much simpler act of simply applying functions
    to their arguments.

    So let’s look at the Maybe monad instead. I’ve written a short example of a possible implementation in JavaScript here: https://gist.github.com/michaelficarra/ecdee4b556bcb5c6969a. There are of course others all over github. Hopefully my example shows how the Maybe monad will propagate a failure safely to the end of the series of operations you want to perform. Remember, each of these operations may fail, but none of them have to worry about handling failure from the previous operations. This gives us very DRY and composable code.

    Also, regarding “what does map do? It performs an operation on a value in place”. Not true: map produces a new functor that has reconstructed the same kind of container using the result of applying the function to the value(s) it contains. That allows for immutability, but has little to do with type safety. Type safety guarantees we aren’t trying to map a banana over our functor instead of a function (and similar nonsensical things).

    • Pam Selle October 15, 2014 at 1:48 pm #

      But is map a functor itself? No using words themselves in definitions. Definitions of functors include the word mapping, so what’s map?

      You’re right, it’s not in place, because it’s not changing value (immutability), more that it looks like it’s in the same place because it’s in the same kind of container. (yes?)

      • Michael Ficarra October 15, 2014 at 2:31 pm #

        map is a higher-order function. It takes a function from A to B and a functor containing zero or more values of type A and produces the same kind of functor except containing one B value for every A value in the input. Note that A and B may be the same type.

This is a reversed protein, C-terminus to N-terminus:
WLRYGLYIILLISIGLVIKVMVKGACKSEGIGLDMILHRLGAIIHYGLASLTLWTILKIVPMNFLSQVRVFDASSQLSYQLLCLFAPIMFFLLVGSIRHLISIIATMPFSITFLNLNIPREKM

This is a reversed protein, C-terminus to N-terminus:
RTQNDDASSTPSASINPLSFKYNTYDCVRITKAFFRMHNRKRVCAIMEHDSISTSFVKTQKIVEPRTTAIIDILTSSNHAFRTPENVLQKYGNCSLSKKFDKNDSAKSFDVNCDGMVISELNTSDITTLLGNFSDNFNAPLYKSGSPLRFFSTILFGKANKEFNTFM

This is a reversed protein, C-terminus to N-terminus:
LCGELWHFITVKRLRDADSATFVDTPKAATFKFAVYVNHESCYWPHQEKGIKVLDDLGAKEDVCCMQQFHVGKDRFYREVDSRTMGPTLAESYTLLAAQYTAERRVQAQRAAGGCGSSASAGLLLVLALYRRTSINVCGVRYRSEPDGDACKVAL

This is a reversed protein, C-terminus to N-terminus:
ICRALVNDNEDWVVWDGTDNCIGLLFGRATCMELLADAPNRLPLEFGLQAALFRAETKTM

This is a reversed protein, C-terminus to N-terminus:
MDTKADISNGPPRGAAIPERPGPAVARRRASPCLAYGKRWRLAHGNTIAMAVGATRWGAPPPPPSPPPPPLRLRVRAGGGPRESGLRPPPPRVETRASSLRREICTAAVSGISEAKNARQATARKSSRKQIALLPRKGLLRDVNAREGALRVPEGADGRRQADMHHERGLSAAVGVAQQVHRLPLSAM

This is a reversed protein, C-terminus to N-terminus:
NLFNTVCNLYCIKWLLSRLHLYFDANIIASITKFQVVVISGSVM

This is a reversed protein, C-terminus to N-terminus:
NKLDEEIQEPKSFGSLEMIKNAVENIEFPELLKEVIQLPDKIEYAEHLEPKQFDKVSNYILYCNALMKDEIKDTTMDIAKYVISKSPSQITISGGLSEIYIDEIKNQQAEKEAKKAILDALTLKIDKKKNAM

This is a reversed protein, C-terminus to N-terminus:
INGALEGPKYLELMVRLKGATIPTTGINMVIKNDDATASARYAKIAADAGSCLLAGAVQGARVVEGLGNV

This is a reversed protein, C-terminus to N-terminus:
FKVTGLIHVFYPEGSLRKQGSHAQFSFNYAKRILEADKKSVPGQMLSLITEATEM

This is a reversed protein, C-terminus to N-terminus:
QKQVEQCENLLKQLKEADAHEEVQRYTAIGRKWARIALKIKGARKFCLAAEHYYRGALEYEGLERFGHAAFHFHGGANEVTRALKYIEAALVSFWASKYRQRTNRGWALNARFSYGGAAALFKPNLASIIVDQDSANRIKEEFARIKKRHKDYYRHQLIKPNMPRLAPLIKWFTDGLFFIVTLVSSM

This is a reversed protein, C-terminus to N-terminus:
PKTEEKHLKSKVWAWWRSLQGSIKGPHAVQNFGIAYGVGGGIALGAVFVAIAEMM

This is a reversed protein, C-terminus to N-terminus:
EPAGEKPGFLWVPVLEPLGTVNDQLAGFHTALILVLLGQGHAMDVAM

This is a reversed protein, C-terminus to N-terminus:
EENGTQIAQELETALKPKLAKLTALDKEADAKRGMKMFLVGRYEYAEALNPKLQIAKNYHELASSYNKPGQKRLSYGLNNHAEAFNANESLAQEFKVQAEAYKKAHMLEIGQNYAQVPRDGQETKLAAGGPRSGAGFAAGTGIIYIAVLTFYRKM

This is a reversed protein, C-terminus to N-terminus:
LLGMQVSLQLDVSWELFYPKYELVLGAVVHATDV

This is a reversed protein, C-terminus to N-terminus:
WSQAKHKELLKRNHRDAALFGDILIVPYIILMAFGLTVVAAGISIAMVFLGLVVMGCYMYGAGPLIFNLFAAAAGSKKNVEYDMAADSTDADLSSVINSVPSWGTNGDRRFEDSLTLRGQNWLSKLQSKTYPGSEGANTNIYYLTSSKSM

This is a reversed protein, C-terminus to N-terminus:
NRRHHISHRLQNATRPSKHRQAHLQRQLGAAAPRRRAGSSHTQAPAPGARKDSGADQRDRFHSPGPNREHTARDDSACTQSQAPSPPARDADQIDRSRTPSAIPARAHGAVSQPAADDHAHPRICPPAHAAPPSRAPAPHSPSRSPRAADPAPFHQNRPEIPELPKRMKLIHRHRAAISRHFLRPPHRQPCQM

As an example, lists are functors, so mapping (+ 1) over [0, 1, 2] will produce [1, 2, 3]. Try it out in JS: `[0, 1, 2].map(function(x){ return x + 1; })`. More interestingly, a future (or promise) is also a functor. If we have a future that will produce some integer for us in the future, we can map a function that turns integers to their string representation over the future and produce a new future that will produce a string for us in the future. Again, here’s an example in JS:

        futureInt.then(function(x){
        // x is an integer here in the future
        });

        futureInt.map(function(x){
        // convert int to hex representation
        return x.toString(16);
        }).then(function(x){
        // x is a string of hex characters here in the future
        });

        Remember, futureInt.map will produce a new future, which we may have called futureHex. It will not change how futureInt works.

        • Pam Selle October 15, 2014 at 2:40 pm #

          So what’s your take on these statements then?:

          A functor is a function that leverages map().

          A monad leverages flatmap() (or chain() or other ways of writing that), working within the same type.

          You’re saying a functor is an object or rather, data type, on which we can map?

          • Michael Ficarra October 15, 2014 at 4:16 pm #

            Functor and monad are both names for interfaces. A data type that conforms to the functor interface must implement a map function. A data type that conforms to the monad interface must already be a functor (specifically an applicative functor) and must implement a bind/flatMap/chain function and a return/unit/of function. From the Haskell source:

            class Functor f where
            fmap :: (a -> b) -> f a -> f b

            class Monad m where
            — | Sequentially compose two actions, passing any value produced
            — by the first as an argument to the second.
            (>>=) :: forall a b. m a -> (a -> m b) -> m b
            — | Inject a value into the monadic type.
            return :: a -> m a

          • Pam Selle October 15, 2014 at 4:41 pm #

            Thanks! What you posted makes sense given what I read in fantasyland earlier https://github.com/fantasyland/fantasy-land, that they’re increasing levels of requirements.